Scientists agree that by the end of this century the polar bear will be the first mammal threatened with extinction due to climate change. The Last Polar Bear is the first book to fully document that story. The continued survival of these magnificent white bears in their warming, and melting, Arctic world is uncertain, yet their fate is also a wake-up call-compelling us to act now to stem global warming. Through Steven Kazlowski's unparalleled imagery, the most critical environmental issue of our time is brought to life. The Last Polar Bear places the reality of climate change in our hands. We see the plight of the polar bear, an indicator species already feeling the detrimental effects of our reliance on fossil fuels, as its icy habitat melts. Over the course of the last six years, wildlife photographer Steven Kazlowski has photographed the polar bear in its wild habitat, from Hershel Island in Canada to Point Hope in Alaska. The Last Polar Bear pairs his intimate images with anecdotes about his Arctic adventures, as well as authoritative essays about the polar bear in the context of climate change. Alaska based writers Richard Nelson, Charles Wohlforth, Nick Jans, and leading USGS polar bear biologist Steven C. Amstrup draw on decades of experience in the Arctic to cover the biological, cultural, and anthropological aspects of climate change. Dan Glick, long-time correspondent for Newsweek, addresses the history of climate change while Frances Beinecke, president of the Natural Resources Defense Council, and Theodore Roosevelt IV offer perspectives on activism and politics.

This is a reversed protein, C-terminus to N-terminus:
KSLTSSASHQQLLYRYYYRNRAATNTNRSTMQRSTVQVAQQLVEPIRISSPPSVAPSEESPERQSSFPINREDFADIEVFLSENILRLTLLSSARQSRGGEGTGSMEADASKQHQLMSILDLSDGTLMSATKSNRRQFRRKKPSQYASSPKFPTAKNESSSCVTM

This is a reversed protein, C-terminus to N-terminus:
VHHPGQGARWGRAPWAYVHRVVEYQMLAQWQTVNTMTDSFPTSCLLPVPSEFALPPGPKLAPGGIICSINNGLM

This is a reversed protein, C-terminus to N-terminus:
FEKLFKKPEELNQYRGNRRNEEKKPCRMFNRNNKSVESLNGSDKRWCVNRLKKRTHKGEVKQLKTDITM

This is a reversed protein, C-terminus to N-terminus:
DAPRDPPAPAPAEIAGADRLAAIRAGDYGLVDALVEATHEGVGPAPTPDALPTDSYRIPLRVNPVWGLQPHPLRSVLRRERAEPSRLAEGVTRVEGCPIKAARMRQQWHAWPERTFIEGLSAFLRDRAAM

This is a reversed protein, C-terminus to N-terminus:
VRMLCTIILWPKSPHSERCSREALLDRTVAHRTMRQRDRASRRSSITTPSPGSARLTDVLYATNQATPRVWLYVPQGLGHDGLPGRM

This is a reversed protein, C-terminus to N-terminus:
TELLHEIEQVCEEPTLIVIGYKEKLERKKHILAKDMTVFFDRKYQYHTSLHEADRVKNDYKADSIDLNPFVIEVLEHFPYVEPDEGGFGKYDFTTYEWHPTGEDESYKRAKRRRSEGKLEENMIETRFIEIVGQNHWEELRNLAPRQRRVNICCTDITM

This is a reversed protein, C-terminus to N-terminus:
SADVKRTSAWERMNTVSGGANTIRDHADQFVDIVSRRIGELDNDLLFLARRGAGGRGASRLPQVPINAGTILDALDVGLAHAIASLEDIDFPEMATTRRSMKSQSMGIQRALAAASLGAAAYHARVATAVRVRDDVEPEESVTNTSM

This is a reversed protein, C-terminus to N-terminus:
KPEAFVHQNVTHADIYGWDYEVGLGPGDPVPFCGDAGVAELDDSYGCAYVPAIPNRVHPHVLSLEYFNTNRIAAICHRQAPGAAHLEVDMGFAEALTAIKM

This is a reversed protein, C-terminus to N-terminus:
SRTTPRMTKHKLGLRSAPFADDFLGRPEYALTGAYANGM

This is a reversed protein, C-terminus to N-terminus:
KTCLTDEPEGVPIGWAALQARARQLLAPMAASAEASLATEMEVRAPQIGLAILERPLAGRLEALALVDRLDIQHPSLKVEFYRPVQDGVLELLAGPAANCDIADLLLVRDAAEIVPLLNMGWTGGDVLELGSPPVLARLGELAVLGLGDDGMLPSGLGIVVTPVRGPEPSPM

- 200 full-color images of the polar bear in its Arctic habitat, taken over a six-year period
- All-star roster of top nature essayists, including Richard Nelson, Steven C. Amstrup, Charles Wohlforth, and Theodore Roosevelt IV, among others
- The Last Polar Bear Project is a book, exhibit, media, and educational outreach campaign funded through the generosity of individual donors and foundations.
- Additional Information
Author Steven Kazlowski